On 1 March the House adopted an interim report of the Committee requesting three months to complete its work, and on 9 June adopted a further report requesting an extension of the deadline to 31 August 2000. However the Committee was not able to complete its work and on 3 November the House (with the dissent of the DP) resolved that notwithstanding the report adopted in June, the Committee's deadline be extended to 28 February 2001.
Joint Rule 62 provides for a smaller committee to take policy decisions during a recess period that would normally be made by the Joint Rules Committee had Parliament been in session.
The decisions of the Joint Rule 62 Committee were published in the ATC of 23 November as required in terms of Joint Rule 62(4).
PROGRAMMING OF BUSINESS
The Joint Programme Subcommittee, whose function it is to consider such requests, was immediately convened. The Joint Subcommittee was informed that in terms of Section 154(2) of the Constitution, bills affecting the powers and functions of local government must be published for public comment before introduction in Parliament. The bill would accordingly be published immediately if the request for fast-tracking was approved.
Noting that the bill had been identified as a Section 75 bill (that is, an ordinary bill not affecting the provinces), the Joint Subcommittee approved the request with the object of having the bill passed by both Houses by 24 November. The Speaker thereupon announced the Joint Subcommittee's decision in the Assembly, adding that the House would therefore have to meet once more that year to consider the bill after receiving a report from the relevant portfolio committee. The date agreed upon for the Assembly was Monday, 20 November. The Assembly ratified the fast-tracking decision (NA Minutes, p 1062). A similar statement was made in the NCOP the same day (NCOP Minutes, p 1067).
In considering timeframes to enable the bill to be passed in time, the Joint Subcommittee had agreed that the bill should be tabled by no later than 16 November. However, public comment and consultation following upon the publication of the original bill resulted in the submission to Parliament of a bill which differed substantially from the original version. Furthermore, the new bill was identified as a Section 76 bill (that is, a bill affecting the provinces and requiring mandates from the provincial legislatures).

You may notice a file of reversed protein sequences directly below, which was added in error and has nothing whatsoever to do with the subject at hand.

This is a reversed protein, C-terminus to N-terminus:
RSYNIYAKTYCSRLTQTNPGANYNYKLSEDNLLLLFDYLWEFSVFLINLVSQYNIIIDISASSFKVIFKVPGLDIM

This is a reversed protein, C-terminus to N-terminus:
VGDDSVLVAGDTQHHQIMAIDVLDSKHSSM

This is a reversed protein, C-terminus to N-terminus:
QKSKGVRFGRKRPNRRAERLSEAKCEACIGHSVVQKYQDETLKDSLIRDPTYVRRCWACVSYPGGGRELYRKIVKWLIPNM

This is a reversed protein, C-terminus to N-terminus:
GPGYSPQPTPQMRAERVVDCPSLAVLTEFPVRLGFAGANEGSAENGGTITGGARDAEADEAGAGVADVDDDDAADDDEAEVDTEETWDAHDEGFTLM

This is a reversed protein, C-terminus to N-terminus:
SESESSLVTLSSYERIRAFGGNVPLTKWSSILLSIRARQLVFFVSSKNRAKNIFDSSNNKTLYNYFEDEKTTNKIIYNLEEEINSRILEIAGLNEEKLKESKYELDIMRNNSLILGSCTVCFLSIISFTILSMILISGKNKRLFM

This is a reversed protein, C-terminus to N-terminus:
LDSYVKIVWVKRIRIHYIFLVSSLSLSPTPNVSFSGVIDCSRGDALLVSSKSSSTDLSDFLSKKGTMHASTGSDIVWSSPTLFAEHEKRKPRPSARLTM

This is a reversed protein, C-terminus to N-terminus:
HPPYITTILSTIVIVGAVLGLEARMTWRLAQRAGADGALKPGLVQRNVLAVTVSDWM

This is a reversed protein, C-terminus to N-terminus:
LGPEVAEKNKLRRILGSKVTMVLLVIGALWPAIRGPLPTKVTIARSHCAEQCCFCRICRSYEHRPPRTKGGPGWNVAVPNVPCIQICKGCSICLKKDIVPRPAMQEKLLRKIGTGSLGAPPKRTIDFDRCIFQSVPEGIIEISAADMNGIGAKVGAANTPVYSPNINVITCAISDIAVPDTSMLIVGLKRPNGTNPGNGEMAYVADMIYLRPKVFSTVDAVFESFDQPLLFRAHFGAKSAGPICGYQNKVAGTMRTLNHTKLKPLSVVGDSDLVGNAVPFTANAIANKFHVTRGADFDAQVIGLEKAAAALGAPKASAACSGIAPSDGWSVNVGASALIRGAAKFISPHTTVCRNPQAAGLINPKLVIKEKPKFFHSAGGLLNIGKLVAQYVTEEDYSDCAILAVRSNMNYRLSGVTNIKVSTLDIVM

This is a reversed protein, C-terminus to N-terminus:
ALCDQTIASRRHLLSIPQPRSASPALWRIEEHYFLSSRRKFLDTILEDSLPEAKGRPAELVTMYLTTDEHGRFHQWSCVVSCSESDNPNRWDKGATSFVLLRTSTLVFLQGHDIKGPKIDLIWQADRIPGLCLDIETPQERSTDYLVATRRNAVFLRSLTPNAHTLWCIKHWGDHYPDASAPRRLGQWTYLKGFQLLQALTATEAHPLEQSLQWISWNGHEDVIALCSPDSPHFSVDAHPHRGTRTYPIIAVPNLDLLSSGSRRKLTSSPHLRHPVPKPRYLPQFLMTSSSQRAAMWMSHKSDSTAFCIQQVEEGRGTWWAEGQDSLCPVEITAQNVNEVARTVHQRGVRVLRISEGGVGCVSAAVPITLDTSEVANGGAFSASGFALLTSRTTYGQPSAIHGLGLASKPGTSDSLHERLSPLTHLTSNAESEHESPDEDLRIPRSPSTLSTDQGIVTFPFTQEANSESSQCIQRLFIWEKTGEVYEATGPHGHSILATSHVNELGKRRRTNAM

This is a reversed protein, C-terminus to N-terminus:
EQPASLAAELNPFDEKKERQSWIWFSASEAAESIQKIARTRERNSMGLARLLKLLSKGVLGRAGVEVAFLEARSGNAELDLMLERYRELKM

As the new bill was substantially different, it would also have to be published for public comment. In a press statement issued on 17 November, the Speaker therefore stated that it was not possible for the new bill to be considered by Parliament in November as originally intended. The Assembly meeting on Monday, 20 November, had accordingly been postponed and the Assembly would resume business in 2001 in accordance with the parliamentary programme as previously agreed.
Prior to the Joint Sitting, the Defence Force members were guests at a lunch hosted by the presiding officers. At the lunch, a certificate signed by both presiding officers recognising the role of the SANDF, was handed to the Chief of the Defence Force. The certificate was displayed in the Chamber during the sitting. (Joint Sitting Minutes 5/10.)
STATUTORY FUNCTIONS OF THE NATIONAL ASSEMBLY AND RELATIONS WITH OTHER STATE BODIES
The Act stipulates that the National Assembly must, in an open and transparent manner, determine by lot which councillors initially serve for two and four years respectively.
On 14 September 2000, on a motion by the Deputy Chief Whip of the Majority Party, the House designated the Deputy Speaker to conduct the lot on behalf of the National Assembly. On Tuesday, 19 September, the Deputy Speaker conducted the lot in an open meeting held in a committee room, to which members of the Portfolio Committee on Communications, and whips of all parties, had been invited. The following names of councillors who would serve for two years were drawn: